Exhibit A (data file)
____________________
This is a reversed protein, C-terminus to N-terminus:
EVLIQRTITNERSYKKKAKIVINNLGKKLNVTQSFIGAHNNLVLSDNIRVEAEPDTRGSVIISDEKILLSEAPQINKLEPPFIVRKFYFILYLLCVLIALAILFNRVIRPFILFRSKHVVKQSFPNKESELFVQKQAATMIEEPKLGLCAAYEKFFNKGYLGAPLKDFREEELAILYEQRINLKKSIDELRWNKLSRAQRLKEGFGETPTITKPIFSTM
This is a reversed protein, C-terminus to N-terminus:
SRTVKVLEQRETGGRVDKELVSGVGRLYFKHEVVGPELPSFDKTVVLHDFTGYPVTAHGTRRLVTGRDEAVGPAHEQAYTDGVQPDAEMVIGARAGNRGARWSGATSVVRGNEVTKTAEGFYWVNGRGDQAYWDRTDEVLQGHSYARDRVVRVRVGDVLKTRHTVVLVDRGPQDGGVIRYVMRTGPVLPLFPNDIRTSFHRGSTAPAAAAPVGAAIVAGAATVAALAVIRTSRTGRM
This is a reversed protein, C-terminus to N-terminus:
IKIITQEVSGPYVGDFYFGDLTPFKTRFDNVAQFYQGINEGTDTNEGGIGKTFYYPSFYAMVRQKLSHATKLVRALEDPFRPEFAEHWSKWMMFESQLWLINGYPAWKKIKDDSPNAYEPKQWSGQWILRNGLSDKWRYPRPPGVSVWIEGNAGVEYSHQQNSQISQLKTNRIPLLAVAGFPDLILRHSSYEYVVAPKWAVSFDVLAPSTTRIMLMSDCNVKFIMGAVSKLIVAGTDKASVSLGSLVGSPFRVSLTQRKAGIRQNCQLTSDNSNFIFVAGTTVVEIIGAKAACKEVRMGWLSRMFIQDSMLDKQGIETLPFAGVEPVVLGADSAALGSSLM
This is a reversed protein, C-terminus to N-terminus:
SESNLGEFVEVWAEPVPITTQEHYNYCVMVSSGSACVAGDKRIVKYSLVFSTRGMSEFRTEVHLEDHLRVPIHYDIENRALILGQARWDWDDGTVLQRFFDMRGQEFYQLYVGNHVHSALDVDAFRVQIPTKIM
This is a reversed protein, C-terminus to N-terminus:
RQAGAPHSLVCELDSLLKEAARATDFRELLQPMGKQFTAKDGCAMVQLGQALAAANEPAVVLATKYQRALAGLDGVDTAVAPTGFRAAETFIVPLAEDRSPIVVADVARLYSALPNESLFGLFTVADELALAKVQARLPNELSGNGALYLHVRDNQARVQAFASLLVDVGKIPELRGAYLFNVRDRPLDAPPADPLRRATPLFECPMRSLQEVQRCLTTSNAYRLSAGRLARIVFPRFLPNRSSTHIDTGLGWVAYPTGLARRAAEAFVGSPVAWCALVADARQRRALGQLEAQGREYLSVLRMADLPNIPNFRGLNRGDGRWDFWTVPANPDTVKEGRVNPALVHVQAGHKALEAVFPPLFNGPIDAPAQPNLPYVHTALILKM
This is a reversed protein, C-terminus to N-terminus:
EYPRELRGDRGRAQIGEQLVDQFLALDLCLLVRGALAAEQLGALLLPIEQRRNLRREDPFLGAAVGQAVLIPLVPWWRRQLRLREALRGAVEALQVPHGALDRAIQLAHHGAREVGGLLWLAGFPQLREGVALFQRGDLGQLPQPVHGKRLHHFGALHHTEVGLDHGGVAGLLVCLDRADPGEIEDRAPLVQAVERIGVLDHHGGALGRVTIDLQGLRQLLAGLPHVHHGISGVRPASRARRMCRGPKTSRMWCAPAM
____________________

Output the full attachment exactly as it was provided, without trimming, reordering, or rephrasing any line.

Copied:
This is a reversed protein, C-terminus to N-terminus:
EVLIQRTITNERSYKKKAKIVINNLGKKLNVTQSFIGAHNNLVLSDNIRVEAEPDTRGSVIISDEKILLSEAPQINKLEPPFIVRKFYFILYLLCVLIALAILFNRVIRPFILFRSKHVVKQSFPNKESELFVQKQAATMIEEPKLGLCAAYEKFFNKGYLGAPLKDFREEELAILYEQRINLKKSIDELRWNKLSRAQRLKEGFGETPTITKPIFSTM
This is a reversed protein, C-terminus to N-terminus:
SRTVKVLEQRETGGRVDKELVSGVGRLYFKHEVVGPELPSFDKTVVLHDFTGYPVTAHGTRRLVTGRDEAVGPAHEQAYTDGVQPDAEMVIGARAGNRGARWSGATSVVRGNEVTKTAEGFYWVNGRGDQAYWDRTDEVLQGHSYARDRVVRVRVGDVLKTRHTVVLVDRGPQDGGVIRYVMRTGPVLPLFPNDIRTSFHRGSTAPAAAAPVGAAIVAGAATVAALAVIRTSRTGRM
This is a reversed protein, C-terminus to N-terminus:
IKIITQEVSGPYVGDFYFGDLTPFKTRFDNVAQFYQGINEGTDTNEGGIGKTFYYPSFYAMVRQKLSHATKLVRALEDPFRPEFAEHWSKWMMFESQLWLINGYPAWKKIKDDSPNAYEPKQWSGQWILRNGLSDKWRYPRPPGVSVWIEGNAGVEYSHQQNSQISQLKTNRIPLLAVAGFPDLILRHSSYEYVVAPKWAVSFDVLAPSTTRIMLMSDCNVKFIMGAVSKLIVAGTDKASVSLGSLVGSPFRVSLTQRKAGIRQNCQLTSDNSNFIFVAGTTVVEIIGAKAACKEVRMGWLSRMFIQDSMLDKQGIETLPFAGVEPVVLGADSAALGSSLM
This is a reversed protein, C-terminus to N-terminus:
SESNLGEFVEVWAEPVPITTQEHYNYCVMVSSGSACVAGDKRIVKYSLVFSTRGMSEFRTEVHLEDHLRVPIHYDIENRALILGQARWDWDDGTVLQRFFDMRGQEFYQLYVGNHVHSALDVDAFRVQIPTKIM
This is a reversed protein, C-terminus to N-terminus:
RQAGAPHSLVCELDSLLKEAARATDFRELLQPMGKQFTAKDGCAMVQLGQALAAANEPAVVLATKYQRALAGLDGVDTAVAPTGFRAAETFIVPLAEDRSPIVVADVARLYSALPNESLFGLFTVADELALAKVQARLPNELSGNGALYLHVRDNQARVQAFASLLVDVGKIPELRGAYLFNVRDRPLDAPPADPLRRATPLFECPMRSLQEVQRCLTTSNAYRLSAGRLARIVFPRFLPNRSSTHIDTGLGWVAYPTGLARRAAEAFVGSPVAWCALVADARQRRALGQLEAQGREYLSVLRMADLPNIPNFRGLNRGDGRWDFWTVPANPDTVKEGRVNPALVHVQAGHKALEAVFPPLFNGPIDAPAQPNLPYVHTALILKM
This is a reversed protein, C-terminus to N-terminus:
EYPRELRGDRGRAQIGEQLVDQFLALDLCLLVRGALAAEQLGALLLPIEQRRNLRREDPFLGAAVGQAVLIPLVPWWRRQLRLREALRGAVEALQVPHGALDRAIQLAHHGAREVGGLLWLAGFPQLREGVALFQRGDLGQLPQPVHGKRLHHFGALHHTEVGLDHGGVAGLLVCLDRADPGEIEDRAPLVQAVERIGVLDHHGGALGRVTIDLQGLRQLLAGLPHVHHGISGVRPASRARRMCRGPKTSRMWCAPAM